Even on the small to "mid-sized" creeks I frequented most, there were many stretches that offered multiple habitats. I remember finding the most Paraleps in moderate cobble-bottomed riffles with calmer silted edges. Both Baetis and Paraleps were there, but it seemed the Baetis were in the cobbles and esp up in the head riffles, while the mature Paraleps were more apt to be collected along the calmer edges. I have a photo, a slide I used in my teaching, that epitomized "Paralep habitat" to me. It also had other critters of course, esp Baetis, but had the moderate flow and soft shorelines that spelled "Paralep" to me. Maybe an impression was made on me that is not ubiquitous?
OldredbarnFebruary 7th, 2012, 1:37 pm
Novi, MI

Posts: 2599
I have a photo, a slide I used in my teaching,


You still doing this Paul? Have you ever visited the Michigan Fly Fishing Club's Expo in March here in Michigan? We started it back in 1978. We were at the Southfield Civic Center for years and moved to a community college maybe ten or so years back...Over the years we have had just about everyone there at one time or another...For a while there we had Borger or Humphrey's just about every year...Both wonderful casters.

It's a great show. We have the regular vendor spaces, casting ponds and tying areas set up with a different tyer there every hour all day. We have these conference rooms where guys give little seminars etc. It is well done and the whole thing is run by us club members.

Spence
"Even when my best efforts fail it's a satisfying challenge, and that, after all, is the essence of fly fishing." -Chauncy Lively

"Envy not the man who lives beside the river, but the man the river flows through." Joseph T Heywood
PaulRobertsFebruary 7th, 2012, 2:53 pm
Colorado

Posts: 1776
Is that an invitation??

I co-ran a FF program through Cornell Cooperative Extension in the 90's that targeted kids. During that time I took on "apprentices", taught FF courses, and ran week-long camps. My particular focus was watershed ecology through FF. After a long hiatus, it looks like I'll be doing a parent-child camp in NY this summer. I'll have to dust off my old slide projector, or find the time to digitize and put everything into PP.

I guess this is why I can be so chatty on this board -I've spent time trying to understand and describe how fishing (and other stuff) works.
EntomanFebruary 7th, 2012, 4:05 pm
Northern CA & ID

Posts: 2604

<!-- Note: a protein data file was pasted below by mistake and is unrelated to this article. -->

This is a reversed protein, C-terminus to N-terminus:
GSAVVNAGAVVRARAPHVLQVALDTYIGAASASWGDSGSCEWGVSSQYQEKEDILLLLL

Spence -

I can't tell on your nymph there, but are you running the P tail fibers along the top of the abdomen?

Yes. The ostrich herl is spun in a loop and trimmed top and bottom before binding down the pheasant with the wire rib. The pheasant is tied in at the thorax after winding the body. Tie them in nearer the tip (both body herl and tail barbules) for a size 18. This is an incredibly easy and fast fly to tie. The hard part is getting the proper color of ostrich.:)

... that Baetis & the Little Mahoganies were mixed in together,...

Yep! Mercifully, the timing is often a little different, but not always. I've found that when the two are on the water together, the fish are usually more focused on the baetids. I think it's a numbers thing. This problem is especially prevalent on the spring creeks, where the habitat breaks are harder to detect. Complex hatches are just part of the game.;)

Paul -

Ach! Disgusting. I thought that book was too good to be true. No one can cover all that ground, esp dealing with taxonomically complicated creatures like aquatic inverts.

You're right, though to be fair, K & C is not the only angler entomology guilty of this. They all are to varying degrees. I've found the most dependable is Arbona's Mayflies the Angler and the Trout though it is now quite dated. Not that we should be too critical of them, as it would take a team of entomologists with varying areas of expertise to review such comprehensive works completely. Using them as definitive sources for species identification is beyond their intended scope and purpose. Their value is in exposing anglers to the fascinating world of aquatic entomology as it relates to fly fishing and spark interest. In that, they have succeeded.

I really miss the Cornell entomology library.